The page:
Western Animation / The Grinch Grinches The Cat In The Hat

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What happens when Dr. Seuss' two most popular characters square off against one another? The answer appears in this 1982 animated television special, The Grinch Grinches The Cat in the Hat (aka The Cat in the Hat Gets Grinched).

Things start out on a typical day in the lives of the two title characters. The Grinch, under orders from his own reflection in the mirror, is out making people's lives miserable when he suddenly crosses paths with the Cat in the Hat, who is out trying to have a picnic. The Cat unwittingly incurs the wrath of the Grinch, who then proceeds to make the Cat's day miserable by building devices with which to warp the sounds of the Cat's voice, and those of other animals, and darken the Cat's surroundings. The Cat grows upset with the Grinch's hijinks and tries to figure out how to put a stop to it all.

This was the final Dr. Seuss television special to be produced by DePatie-Freleng Enterprises, shortly before they became Marvel Productions Ltd., and the second to last produced during Seuss' lifetime.

Tropes:

  • Always Chaotic Evil: The Grinch's reflection urges him to recite an oath that, apparently, all Grinches need to keep in mind. Said oath is basically this trope.
  • Animation Bump: The animation isn't quite up to where it was in How the Grinch Stole Christmas, but it's significantly better than the very cheap-looking animation that made up most of Halloween Is Grinch Night, and about on par with the first Cat in the Hat animated special.
    • Similar to how Chuck Jones added his own recognizable charm to the first special, Friz Freleng's influence is very obvious in some parts of the animation.
  • Berserk Button: The Grinch doesn't take kindly to being called "Mr. Greenface".
  • Bowdlerise: Some VHS releases cut out the second half of the car chase.
  • Card-Carrying Villain: After a look in the mirror, the Grinch is very adamant in proving how Grinch-like he is.
  • Casting a Shadow: The Grinch makes a darkhouse to cast darkness on the Cat.
    Grinch: A lighthouse makes light, so just for a lark, I built me a darkhouse. A darkhouse makes dark.
  • Chekhov's Gun: The picture of the Grinch's mother seen near the start might seem like a throwaway gag at first, but it ultimately turns out to be an important plot point.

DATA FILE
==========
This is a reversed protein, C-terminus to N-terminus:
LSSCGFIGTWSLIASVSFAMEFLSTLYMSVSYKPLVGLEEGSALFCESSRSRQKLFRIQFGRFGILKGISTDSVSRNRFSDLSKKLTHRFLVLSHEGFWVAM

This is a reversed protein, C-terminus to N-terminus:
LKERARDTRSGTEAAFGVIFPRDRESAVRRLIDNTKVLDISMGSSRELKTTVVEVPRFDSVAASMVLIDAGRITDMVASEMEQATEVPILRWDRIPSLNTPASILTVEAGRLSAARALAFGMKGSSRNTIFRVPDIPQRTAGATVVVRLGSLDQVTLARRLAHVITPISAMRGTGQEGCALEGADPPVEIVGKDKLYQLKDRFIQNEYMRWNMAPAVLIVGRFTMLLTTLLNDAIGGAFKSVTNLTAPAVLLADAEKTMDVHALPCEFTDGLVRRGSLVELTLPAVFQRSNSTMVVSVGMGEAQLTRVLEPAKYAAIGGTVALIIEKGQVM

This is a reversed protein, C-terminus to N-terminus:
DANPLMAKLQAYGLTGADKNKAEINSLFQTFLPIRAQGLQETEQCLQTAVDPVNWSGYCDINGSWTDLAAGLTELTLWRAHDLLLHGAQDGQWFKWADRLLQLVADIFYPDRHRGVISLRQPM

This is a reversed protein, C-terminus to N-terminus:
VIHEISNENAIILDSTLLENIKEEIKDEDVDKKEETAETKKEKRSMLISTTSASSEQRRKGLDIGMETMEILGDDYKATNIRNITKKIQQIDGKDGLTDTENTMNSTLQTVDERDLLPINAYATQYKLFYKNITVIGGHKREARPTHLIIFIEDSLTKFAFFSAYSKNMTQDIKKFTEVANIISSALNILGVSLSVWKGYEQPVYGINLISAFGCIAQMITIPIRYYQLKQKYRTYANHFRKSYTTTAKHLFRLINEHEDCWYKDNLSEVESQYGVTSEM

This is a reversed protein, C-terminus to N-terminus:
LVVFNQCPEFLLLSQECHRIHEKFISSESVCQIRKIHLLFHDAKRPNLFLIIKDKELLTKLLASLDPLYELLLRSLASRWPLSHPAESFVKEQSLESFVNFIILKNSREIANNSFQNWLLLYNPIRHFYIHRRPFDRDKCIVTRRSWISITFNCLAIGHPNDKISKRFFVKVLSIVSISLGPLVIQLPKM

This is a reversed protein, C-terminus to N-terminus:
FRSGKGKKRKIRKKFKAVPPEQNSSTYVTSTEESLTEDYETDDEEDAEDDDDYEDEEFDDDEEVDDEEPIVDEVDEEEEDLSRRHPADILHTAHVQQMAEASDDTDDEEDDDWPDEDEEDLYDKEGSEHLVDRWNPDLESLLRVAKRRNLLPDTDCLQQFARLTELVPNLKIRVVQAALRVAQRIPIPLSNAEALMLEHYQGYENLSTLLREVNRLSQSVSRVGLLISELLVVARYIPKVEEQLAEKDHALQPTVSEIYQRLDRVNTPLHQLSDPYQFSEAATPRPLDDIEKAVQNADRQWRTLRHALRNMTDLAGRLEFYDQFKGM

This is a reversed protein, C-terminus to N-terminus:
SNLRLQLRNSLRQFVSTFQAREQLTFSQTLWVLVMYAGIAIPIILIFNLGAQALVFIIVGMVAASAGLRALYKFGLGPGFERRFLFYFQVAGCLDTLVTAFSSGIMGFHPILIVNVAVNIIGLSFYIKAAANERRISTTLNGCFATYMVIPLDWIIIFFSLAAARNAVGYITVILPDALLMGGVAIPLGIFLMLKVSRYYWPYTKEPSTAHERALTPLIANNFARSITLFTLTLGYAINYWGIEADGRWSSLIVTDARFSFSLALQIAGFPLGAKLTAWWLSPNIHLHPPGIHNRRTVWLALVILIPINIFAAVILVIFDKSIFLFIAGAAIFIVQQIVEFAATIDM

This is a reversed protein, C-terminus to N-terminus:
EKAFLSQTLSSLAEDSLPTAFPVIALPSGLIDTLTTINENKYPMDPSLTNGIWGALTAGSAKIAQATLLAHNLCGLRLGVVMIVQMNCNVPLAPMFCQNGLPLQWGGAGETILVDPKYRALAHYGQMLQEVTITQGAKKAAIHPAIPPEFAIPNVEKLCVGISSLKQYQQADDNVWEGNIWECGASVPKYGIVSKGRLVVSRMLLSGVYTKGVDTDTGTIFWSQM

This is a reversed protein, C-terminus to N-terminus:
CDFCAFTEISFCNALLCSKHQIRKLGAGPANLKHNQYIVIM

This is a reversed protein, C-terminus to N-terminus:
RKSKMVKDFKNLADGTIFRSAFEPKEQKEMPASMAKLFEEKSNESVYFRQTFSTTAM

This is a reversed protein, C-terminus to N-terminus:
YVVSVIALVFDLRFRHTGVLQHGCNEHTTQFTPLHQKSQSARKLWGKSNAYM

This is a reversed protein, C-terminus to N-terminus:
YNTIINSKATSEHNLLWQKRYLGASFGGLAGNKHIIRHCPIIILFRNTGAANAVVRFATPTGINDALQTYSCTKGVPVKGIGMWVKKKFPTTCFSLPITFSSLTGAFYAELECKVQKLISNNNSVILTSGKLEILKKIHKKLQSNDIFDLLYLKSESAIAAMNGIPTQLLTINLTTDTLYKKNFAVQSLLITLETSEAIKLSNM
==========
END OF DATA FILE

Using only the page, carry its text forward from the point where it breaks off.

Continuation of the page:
• Cool Car: The Grinch's car. The Cat in the Hat also drives one.
  • The Corrupter: The Grinch's reflection.
  • Crossover: Of two of Dr. Seuss' most iconic works.
  • Cry Cute: The Grinch is almost unrecognizable after being moved to tears by the Cat's final number.
  • Disney Acid Sequence: The Grinch inflicts one of these on the Cat and the other patrons of the restaurant he's visiting.
  • Does This Remind You of Anything?: After using the Vacusound Sweeper on the Cat, the Grinch tells him, "From now on, you will hear what I want you to hear."
  • Even Bad Men Love Their Mamas: How the Cat ultimately foils the Grinch.
  • Evil Brit: Bob Holt gives the Grinch a deep, sophisticated English voice.
  • Evil Is Petty: The Grinch obsessively harasses the Cat in the Hat the entire cartoon for blocking his car and calling him "Mr Greenface". Justified as that is just the thing to prove how Grinch-like he is.
  • Evil Laugh: The Grinch pulls one as he torments the Cat on several occasions.
  • Faux Affably Evil: The Grinch rather cordially presents to the Cat in the Hat his device with which he intends to relentlessly torment the Cat for the rest of the cartoon.
  • Freudian Excuse: While imaginary psychoanalyzing the Grinch, the Cat thinks he has one of these. Whether or not the Grinch actually has one is left ambiguous.
  • Heel–Face Revolving Door: The Grinch starts out just as pleasant as he was at the end of his original appearance, but one conversation with his reflection in the mirror turns him evil again. The Cat manages to redeem him again and when his reflection tries to talk him back into evil, The Grinch (or more specifically, Max) more or less tells him where to stick it.
  • Hollywood Darkness: When the Grinch turns on his "Darkhouse", the darkness it creates is such that the Cat "can't see my mitten in front of my face", yet the audience can still see what's happening.
  • Irony: After undergoing a Heel–Face Turn, the Grinch uses the Vacusound Sweeper on his reflection.
  • Lost My Appetite: Happens to the Cat, after the Grinch uses his device on the Cat's order at the restaurant.
  • The Man in the Mirror Talks Back: He corrupts the Grinch.
  • Manly Tears: The Grinch as a result of the Cat's moving song.
  • Nice Hat: No kidding, The Cat keeps a number of them on a rack.
  • O.O.C. Is Serious Business: It is rather odd (even by Dr. Seuss' standards) to see the Cat in the Hat getting angry at the Grinch.
  • Protagonist Title: With both protagonists!
  • Public Domain Soundtrack: The restaurant scene features Dvorak's "Humoresque", followed by Jazz and Dixieland arrangements of it.
  • Troll: How the Grinch ultimately acts, particularly while operating his machine to torment the Cat.
  • Villain Decay: Whereas previously the Grinch previously tried to ruin the holiday season for everyone and then terrify everyone with freaky monsters, here he is little more than a Troll (see above).
  • Villain Song: The Grinch gets an original one called "Master of Everyone's Ears".

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